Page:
The first was an aggregation of 23 inmate exit interview evaluations of Michell’s professional work on a five-point scale, with 1 being poor and 5 being excellent. Here is what they said: I would recommend this counselor to others – 1; I trust this counselor – 1; this counselor is helpful – 2; this counselor listens to me – 1; this counselor spends adequate time with me – 1; this counselor is friendly – 1. These are all failing scores in my opinion.
The second discovery was even more disturbing. Michell Griffith appears to be diagnosing an unusually large number of inmates as suffering from paranoia or scizophrenia, both of which are diagnoses for which psychotropic medications are indicated.
Before I make my next statement, I must make three disclosures. First, I believe a disproportionately high number of mental health workers are as loony as their patients, if not worse. Second, I believe we are overmedicating young people at levels which interfere with healthy brain and personality development. Third, the influence of the pharmaceutical industry in public institutions has skewed the incentives to benefit the drug companies at the expense of patients.
For example, up to 10% of all kids are diagnosed with ADHD, and most of these kids are drugged for this supposed disorder. Yet research has conclusively shown that two-thirds of all ADHD cases are reactions to diet. With simple diet modifications, two-thirds of these kids would not have to take drugs which have been shown to wreak havoc with kids’ brain chemistry, behavior, and development.
So I don’t trust shrinks, I abhor their drugs, and I believe they are turning kids into drug-addled zombies for perverse reasons. So feel free to ignore my suspicions if you wish. But if I were a power-tripping shrink and I wanted to take a normal, decent kid like Paul Henry and condition him into an institutionalized little robot who will be a manageable and compliant subject for the duration of a thirty-year prison term, what would I do?
I would isolate him from his family and everything representing his present reality; I would begin playing manipulative mind-games through which I’d reconstrue innocent behaviors into pathological meanings; and I would get him on drugs so he will stop thinking for himself and comply with whatever he is told to do. I would thus remake him into a perfect prisoner.
Is this what Michell has in mind? It is too early to say with complete certainty. But we are looking deep into her background and have made some very amazing discoveries that I will be sharing with you next Tuesday when our initial investigative pass will have been completed.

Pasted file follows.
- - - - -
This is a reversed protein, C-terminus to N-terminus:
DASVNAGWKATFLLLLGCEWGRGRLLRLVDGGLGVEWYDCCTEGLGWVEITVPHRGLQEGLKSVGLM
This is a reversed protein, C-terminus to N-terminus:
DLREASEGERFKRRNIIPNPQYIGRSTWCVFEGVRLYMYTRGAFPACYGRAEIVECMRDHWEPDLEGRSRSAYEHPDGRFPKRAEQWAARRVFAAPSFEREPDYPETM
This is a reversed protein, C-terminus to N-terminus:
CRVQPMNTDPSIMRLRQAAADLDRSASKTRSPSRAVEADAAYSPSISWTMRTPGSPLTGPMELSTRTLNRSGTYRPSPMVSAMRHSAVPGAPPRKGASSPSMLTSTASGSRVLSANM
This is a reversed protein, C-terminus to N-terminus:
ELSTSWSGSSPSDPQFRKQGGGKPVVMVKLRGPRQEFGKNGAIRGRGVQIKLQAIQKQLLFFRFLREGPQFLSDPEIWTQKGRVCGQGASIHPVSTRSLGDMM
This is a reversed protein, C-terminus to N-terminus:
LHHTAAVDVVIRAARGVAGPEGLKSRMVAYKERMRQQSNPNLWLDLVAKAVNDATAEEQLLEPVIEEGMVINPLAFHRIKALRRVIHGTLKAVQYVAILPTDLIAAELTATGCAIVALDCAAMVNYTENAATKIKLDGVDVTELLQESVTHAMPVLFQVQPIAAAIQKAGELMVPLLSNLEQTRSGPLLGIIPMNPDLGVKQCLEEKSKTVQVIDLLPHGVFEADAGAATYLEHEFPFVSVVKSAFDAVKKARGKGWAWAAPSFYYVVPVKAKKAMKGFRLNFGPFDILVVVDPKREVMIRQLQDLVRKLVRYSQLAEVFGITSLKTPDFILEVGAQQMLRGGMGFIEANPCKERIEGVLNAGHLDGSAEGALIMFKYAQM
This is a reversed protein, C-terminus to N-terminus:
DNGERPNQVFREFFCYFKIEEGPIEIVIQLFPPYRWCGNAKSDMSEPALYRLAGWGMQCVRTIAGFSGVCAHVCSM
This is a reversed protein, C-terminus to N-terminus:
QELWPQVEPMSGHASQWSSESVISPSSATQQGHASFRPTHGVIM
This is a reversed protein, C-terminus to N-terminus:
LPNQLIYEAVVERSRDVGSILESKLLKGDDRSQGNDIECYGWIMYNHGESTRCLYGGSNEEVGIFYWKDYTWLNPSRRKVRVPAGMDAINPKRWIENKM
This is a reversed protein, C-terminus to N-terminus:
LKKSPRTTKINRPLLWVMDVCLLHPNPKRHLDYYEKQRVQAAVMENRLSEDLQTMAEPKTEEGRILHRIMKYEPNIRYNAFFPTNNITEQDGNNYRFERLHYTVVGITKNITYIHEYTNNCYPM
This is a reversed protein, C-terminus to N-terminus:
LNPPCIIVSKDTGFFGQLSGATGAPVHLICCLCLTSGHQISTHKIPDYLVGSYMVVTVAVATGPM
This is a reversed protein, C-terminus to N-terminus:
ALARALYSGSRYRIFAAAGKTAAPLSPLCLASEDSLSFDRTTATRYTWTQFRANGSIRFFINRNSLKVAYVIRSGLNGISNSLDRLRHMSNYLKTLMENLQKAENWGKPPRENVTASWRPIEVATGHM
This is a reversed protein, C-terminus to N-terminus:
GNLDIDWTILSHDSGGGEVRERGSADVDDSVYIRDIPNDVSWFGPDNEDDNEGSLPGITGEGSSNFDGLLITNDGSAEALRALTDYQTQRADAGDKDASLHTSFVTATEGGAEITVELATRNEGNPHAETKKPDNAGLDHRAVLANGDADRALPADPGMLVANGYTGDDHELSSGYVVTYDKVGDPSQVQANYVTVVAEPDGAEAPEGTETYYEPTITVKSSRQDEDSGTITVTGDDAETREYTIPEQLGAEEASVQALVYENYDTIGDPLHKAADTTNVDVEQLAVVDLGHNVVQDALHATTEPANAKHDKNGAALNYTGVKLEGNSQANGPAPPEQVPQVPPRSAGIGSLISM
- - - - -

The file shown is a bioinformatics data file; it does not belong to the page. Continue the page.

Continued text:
What the “dual books” allegation points out is that there is great potential for deception and manipulation in the way that prisons are operated. Prison staffs have relied on opaqueness to have their ways with prisoners without outside interference. Thanks to the information provided by the Guardians, a window has been opened to us regarding the true workings at Pendleton.
Nicole was so outraged at Michell’s misrepresentation of Paul Henry’s performance that she told Michell that we knew his true scores. As Nicole began spouting off numbers and percentages, Michell backed off in a hurry. A little later Nicole received a call from the superintendent telling Nicole that her Thursday visit had been approved.
On Friday a staff meeting was held where everyone was told: “If anyone is caught giving out information, they will be subject to immediate termination.” This has been said before and the Guardians are still sharing the truth.
On Friday, too, another curious thing began to happen. Overnight Paul Henry’s scores dropped by about a third. It is unlikely his behavior changed one iota. Over the previous eight weeks his performance had been remarkably consistent. It is more likely the guards’ behavior has changed, that certain staff are employing a new tactic. Rather than holding the visitation hostage, they now appear to be flirting with the idea of holding Paul Henry hostage.
This would be an unwise thing to do. We had been hearing rumors that certain staff members were planning to make things rough for Paul Henry, and we’ve been preparing for it. As our revelations on Tuesday will demonstrate, we are prepared to go to extraordinary lengths to shed light on the backgrounds and character of corrections workers who mistreat children in their care. If corrections officers do not discharge their duties with honesty and integrity, their misdeeds will become known. If they are corrupt, they will be exposed. If they are cruel and do damage to children, we will see that they are punished.
Paul Henry is a good kid who is in a place where he does not belong. We are committed to protecting him and preventing him from becoming a typical product of a “corrections” system that is too often a school for crime and a breeding ground for dysfunction.
Paul Henry is already demonstrating that he is a positive influence in his unit. Until the day that we can restore his freedom, we will continue working to insure that no one and nothing changes this to his detriment or to the detriment of the institution.
Groove of the Day